Diving into Developer Accountabilities

March 4, 2021

You can think of the Developers as someone who does the work of developing the Product, whether it is software code, building a car, or doing research and development for a new line of consumer products. Whatever a team builds and creates, the team members are considered developers.  A Team is ideally comprised of 10 or fewer members. The three primary characteristics of Developers are that they are Cross-Functional—diverse skill sets on the Team, Self-Organizing—everyone decides what type of work they would like to do, and Self-Managing—they decide their own tasks and the order in which to accomplish them.

Traits of An Effective developer

“T-Shaped” person; someone who has deep knowledge in one or two areas, but is also skilled across multiple domains (a Specializing Generalist) and can assist the Scrum Team.

Craftsperson who is a career professional and takes pride in doing quality work.

Team player who enjoys the camaraderie of working with others on challenging problems.

An open individual who is willing to share the honest truth (the good, bad, and the ugly) of how they are doing at all times.

Someone who isn’t afraid to ask for help when they need it.

How The developers Participate In The Sprint

Developers are involved in every step of the Sprint. During the 1st half of Sprint Planning (the “What” and “Why” conversation), Developers work with the Product Owner to select Product Backlog Items from the overall Product Backlog. They select an appropriate amount of work by looking at previous work accomplished in their past sprints and select enough work to accomplish their new  Sprint Goal.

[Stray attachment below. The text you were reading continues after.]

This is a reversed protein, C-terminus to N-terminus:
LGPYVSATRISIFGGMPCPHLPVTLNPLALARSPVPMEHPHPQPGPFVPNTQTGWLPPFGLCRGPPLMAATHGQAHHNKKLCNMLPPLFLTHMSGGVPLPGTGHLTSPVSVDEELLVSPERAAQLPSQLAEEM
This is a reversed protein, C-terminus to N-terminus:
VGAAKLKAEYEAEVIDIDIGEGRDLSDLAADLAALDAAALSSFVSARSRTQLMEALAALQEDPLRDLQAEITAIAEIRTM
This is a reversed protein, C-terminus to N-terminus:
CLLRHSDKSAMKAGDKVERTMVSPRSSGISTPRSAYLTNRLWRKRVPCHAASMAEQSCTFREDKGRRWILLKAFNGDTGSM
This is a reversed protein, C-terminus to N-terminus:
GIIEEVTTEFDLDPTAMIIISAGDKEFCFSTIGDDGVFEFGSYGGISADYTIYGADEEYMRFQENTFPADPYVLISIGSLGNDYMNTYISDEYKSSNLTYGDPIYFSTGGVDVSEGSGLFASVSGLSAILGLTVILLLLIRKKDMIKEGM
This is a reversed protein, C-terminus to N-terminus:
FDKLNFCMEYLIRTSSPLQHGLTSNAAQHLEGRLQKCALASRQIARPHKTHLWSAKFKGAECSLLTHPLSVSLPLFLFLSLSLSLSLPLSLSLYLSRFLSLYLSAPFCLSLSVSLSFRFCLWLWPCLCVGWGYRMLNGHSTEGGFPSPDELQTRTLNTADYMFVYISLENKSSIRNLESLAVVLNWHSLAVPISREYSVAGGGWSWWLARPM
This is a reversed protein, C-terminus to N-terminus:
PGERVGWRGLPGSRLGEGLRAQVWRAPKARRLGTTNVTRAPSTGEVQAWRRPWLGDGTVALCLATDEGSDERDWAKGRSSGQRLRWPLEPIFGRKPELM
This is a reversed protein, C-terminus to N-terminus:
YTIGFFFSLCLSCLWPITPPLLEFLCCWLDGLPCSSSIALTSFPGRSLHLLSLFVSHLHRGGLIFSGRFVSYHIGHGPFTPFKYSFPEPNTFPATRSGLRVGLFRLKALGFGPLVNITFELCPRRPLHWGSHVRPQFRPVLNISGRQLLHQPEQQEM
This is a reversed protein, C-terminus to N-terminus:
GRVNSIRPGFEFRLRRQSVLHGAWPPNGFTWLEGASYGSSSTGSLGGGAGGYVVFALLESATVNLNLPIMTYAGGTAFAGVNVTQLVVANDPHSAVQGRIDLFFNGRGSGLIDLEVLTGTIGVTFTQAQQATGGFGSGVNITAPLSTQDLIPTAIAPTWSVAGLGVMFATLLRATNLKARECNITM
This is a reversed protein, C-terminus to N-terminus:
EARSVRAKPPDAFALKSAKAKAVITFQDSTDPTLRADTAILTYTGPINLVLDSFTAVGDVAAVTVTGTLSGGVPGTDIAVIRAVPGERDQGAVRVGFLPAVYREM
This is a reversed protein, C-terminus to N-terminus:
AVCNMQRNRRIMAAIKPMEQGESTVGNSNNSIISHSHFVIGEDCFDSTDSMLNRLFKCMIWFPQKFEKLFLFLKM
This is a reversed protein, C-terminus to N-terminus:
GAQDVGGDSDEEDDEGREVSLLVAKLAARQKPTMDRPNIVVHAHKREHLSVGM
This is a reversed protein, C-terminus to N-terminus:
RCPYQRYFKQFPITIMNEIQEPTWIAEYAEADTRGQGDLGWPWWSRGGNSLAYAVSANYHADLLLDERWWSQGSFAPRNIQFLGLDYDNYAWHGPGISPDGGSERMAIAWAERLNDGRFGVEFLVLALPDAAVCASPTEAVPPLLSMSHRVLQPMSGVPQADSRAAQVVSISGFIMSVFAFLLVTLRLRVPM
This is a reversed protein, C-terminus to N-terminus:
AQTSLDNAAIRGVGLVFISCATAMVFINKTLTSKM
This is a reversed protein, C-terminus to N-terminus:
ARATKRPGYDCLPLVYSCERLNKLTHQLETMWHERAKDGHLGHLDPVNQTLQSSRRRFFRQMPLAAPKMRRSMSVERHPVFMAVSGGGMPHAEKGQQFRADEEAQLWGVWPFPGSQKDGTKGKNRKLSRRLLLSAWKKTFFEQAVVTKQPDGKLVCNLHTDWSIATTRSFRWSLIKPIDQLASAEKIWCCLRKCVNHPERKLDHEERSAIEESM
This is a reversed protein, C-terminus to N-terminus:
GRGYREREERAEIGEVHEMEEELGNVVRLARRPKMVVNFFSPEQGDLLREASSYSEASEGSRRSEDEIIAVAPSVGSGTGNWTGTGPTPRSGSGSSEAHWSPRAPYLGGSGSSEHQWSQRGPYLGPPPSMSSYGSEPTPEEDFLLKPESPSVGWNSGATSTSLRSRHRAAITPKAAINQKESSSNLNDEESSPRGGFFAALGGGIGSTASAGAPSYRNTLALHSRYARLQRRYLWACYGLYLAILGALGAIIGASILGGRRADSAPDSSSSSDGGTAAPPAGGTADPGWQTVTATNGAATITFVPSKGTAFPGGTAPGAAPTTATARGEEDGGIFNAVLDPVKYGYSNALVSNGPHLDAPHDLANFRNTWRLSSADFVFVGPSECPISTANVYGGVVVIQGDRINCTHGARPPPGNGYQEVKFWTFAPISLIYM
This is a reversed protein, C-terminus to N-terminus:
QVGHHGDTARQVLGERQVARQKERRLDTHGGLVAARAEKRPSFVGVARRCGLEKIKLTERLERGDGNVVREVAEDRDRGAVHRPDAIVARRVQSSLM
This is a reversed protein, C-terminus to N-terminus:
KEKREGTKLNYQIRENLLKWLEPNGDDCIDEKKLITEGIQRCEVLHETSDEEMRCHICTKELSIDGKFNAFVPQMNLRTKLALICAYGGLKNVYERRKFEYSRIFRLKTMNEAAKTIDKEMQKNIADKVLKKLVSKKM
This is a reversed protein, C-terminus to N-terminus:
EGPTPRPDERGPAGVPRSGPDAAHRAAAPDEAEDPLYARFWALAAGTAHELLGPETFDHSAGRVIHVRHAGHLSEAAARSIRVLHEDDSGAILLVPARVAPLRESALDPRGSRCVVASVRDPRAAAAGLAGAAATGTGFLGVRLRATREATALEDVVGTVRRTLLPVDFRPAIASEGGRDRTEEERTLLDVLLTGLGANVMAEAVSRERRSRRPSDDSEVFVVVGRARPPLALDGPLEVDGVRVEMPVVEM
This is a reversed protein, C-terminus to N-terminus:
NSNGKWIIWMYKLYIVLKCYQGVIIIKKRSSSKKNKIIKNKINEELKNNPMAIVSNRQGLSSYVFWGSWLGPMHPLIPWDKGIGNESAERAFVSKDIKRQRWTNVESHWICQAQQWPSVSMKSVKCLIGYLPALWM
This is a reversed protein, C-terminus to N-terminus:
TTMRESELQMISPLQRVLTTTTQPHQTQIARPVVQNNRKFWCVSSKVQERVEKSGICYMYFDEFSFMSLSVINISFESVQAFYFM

Then, during the 2nd half of Sprint Planning (the “How” conversation), the Developers create Tasks (the Sprint Backlog) from the Product Backlog Items chosen in the “What” meeting. The Tasks are all the steps necessary to take a Product Backlog Item from concept to reality (Production Ready).

After the Developers complete the Sprint Planning Meeting, they enter the heart of the Sprint, where they largely become Self-Managing and cross-functional. This means they conduct the Daily Scrum meetings with minimal assistance from the Product Owner or ScrumMaster, except, as needed, to clarify requirements and when to call a Backlog Item Done. As Developers complete Tasks from the Sprint Backlog, they update their tools and move tasks along the Scrum Board, if used. At the conclusion of the Sprint’s Timebox, the Developers accompany the Product Owner and ScrumMaster to the Sprint Review meeting. Here, the Developers give a brief demonstration of the new Product Increment and then get the Stakeholders to use the product increment and provide input and feedback to help make the Product better. Finally, the Developers conduct a Sprint Retrospective meeting where they Inspect their process and Adapt it for improved performance during the next Sprint.


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